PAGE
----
Opponents of charter schools in Indiana are saddled with a fundamental weakness in their argument against expansion of educational choices. They must persuade the public, and members of the Indiana General Assembly, that parents aren’t qualified to select the best learning environment for their children.
After all, parents aren’t forced to ship their children to charters. They choose to do so. …
Now, the General Assembly is debating whether more families should have the option of choosing a charter for their families. House Speaker Brian Bosma and other key legislators from both parties are pushing a bill that could greatly expand the number of charter schools in Indiana. Only 62 charters now operate in the state, in part because Statehouse Democrats used their majority in the House to attack educational options.
The legislation would give authority to a host of new sponsors, including a new state charter school board, mayors in cities of more than 35,000 people, and private, nonprofit universities.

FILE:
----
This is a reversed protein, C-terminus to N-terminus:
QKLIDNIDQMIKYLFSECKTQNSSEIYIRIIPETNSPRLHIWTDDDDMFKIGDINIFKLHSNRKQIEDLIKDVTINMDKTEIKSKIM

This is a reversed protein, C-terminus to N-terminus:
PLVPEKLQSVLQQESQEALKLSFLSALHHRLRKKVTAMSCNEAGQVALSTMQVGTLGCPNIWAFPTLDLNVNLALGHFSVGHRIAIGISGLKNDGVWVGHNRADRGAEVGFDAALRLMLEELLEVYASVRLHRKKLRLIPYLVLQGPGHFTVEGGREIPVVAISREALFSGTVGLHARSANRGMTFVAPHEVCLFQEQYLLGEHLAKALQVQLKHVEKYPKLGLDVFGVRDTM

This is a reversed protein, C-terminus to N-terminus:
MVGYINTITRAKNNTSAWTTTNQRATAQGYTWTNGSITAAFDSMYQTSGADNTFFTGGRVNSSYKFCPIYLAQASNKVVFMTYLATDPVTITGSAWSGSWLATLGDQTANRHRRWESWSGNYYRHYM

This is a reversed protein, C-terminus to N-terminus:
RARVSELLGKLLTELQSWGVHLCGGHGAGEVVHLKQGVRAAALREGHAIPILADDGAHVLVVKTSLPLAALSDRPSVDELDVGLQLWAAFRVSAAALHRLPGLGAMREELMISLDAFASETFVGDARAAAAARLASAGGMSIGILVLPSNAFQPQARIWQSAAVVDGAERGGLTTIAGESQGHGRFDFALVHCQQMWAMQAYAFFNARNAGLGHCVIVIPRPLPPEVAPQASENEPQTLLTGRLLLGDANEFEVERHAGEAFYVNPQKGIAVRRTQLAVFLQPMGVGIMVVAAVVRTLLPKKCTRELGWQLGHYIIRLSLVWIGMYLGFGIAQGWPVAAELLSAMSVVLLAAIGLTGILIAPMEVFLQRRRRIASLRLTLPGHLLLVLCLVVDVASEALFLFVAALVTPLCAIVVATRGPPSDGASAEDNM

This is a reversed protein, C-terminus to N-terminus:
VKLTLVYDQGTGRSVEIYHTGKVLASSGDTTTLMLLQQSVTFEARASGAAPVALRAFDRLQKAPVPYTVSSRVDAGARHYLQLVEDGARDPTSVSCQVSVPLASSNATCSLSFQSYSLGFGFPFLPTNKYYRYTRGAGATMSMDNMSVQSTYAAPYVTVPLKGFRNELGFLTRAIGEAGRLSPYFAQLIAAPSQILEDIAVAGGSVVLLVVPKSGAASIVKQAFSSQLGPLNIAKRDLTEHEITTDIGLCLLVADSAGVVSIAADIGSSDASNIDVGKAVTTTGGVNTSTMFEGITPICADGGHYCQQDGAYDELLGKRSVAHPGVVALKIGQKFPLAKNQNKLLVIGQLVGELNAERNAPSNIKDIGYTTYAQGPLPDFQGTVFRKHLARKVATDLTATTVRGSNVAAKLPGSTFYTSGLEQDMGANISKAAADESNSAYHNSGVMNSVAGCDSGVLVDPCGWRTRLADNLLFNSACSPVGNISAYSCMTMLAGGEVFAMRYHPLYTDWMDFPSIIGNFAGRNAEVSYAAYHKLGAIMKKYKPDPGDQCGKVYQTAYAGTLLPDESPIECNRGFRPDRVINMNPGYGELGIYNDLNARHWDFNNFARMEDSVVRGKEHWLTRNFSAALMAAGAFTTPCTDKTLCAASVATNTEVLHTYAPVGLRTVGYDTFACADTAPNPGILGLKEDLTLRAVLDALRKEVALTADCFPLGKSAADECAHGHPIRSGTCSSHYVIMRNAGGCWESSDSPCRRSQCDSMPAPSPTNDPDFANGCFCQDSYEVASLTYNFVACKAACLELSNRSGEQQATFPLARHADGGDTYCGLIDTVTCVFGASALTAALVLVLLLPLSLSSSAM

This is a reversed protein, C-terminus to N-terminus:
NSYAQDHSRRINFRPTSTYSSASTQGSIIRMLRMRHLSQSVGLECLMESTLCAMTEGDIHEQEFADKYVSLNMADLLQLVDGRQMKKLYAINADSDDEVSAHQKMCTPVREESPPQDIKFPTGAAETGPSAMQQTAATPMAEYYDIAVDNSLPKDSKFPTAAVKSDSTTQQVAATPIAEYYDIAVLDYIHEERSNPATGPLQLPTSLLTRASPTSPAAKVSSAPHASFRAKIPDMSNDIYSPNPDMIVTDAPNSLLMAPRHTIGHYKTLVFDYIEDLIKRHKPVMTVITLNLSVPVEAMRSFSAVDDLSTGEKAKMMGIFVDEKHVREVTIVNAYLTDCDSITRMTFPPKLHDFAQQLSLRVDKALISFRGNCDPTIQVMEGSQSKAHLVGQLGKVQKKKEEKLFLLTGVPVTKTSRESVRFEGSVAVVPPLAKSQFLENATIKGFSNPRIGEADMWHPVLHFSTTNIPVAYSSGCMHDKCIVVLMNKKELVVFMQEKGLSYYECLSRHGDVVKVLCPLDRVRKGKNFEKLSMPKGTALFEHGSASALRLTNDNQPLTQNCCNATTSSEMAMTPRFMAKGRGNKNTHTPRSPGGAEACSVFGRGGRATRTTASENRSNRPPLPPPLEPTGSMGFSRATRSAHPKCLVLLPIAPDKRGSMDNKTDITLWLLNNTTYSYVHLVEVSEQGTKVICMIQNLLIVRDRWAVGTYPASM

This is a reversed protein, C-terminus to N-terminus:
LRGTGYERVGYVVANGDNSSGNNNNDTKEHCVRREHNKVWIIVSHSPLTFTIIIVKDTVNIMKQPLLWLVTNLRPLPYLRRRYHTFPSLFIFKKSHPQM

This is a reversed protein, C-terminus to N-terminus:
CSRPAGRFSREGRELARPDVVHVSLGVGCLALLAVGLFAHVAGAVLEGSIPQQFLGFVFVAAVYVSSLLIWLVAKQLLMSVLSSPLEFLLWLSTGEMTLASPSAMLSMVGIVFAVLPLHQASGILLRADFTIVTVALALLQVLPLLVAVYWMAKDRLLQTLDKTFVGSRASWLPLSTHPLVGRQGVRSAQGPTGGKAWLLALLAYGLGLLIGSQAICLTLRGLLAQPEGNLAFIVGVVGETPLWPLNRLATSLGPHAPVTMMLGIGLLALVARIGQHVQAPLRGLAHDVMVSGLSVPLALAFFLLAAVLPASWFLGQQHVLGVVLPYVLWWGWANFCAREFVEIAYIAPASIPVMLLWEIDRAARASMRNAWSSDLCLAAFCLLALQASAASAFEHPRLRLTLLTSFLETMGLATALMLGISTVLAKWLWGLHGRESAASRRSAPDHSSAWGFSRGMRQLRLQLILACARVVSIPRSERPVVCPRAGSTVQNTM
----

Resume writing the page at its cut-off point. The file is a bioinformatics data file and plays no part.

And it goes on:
Opponents are aghast that private universities would be allowed to sponsor charters. That’s another tough argument for the opposition to win.
However, one component of the legislation, although well intended, does present a problem. The bill would require districts to rent vacant school buildings to charters for only $1 a year. It’s certainly a challenge for charter school organizers to raise capital to obtain and often renovate buildings, but the state shouldn’t take away school boards’ ability to make decisions about how best to use public properties.
With that weakness noted, and with the understanding that charters are by no means a panacea to what ails this state’s educational system, the legislation deserves strong public support.
SOURCE: Palladium-Item, http://www.pal-item.com/article/20110128/NEWS03/101280301/1003